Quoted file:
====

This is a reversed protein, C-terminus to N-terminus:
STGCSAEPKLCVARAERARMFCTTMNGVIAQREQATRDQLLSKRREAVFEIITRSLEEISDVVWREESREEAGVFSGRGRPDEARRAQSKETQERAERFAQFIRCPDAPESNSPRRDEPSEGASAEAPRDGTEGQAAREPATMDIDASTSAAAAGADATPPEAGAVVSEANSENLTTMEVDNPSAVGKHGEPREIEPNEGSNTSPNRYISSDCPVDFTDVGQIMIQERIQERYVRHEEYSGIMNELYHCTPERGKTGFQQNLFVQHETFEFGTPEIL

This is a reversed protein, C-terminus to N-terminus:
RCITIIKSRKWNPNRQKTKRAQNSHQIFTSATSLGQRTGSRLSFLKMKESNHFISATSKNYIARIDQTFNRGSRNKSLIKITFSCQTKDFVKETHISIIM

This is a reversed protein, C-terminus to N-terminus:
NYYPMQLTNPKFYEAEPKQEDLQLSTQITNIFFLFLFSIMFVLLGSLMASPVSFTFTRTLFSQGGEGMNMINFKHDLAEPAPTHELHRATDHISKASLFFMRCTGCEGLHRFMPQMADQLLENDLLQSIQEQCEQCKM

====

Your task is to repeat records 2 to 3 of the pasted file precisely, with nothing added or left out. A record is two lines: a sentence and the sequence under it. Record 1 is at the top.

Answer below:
This is a reversed protein, C-terminus to N-terminus:
RCITIIKSRKWNPNRQKTKRAQNSHQIFTSATSLGQRTGSRLSFLKMKESNHFISATSKNYIARIDQTFNRGSRNKSLIKITFSCQTKDFVKETHISIIM

This is a reversed protein, C-terminus to N-terminus:
NYYPMQLTNPKFYEAEPKQEDLQLSTQITNIFFLFLFSIMFVLLGSLMASPVSFTFTRTLFSQGGEGMNMINFKHDLAEPAPTHELHRATDHISKASLFFMRCTGCEGLHRFMPQMADQLLENDLLQSIQEQCEQCKM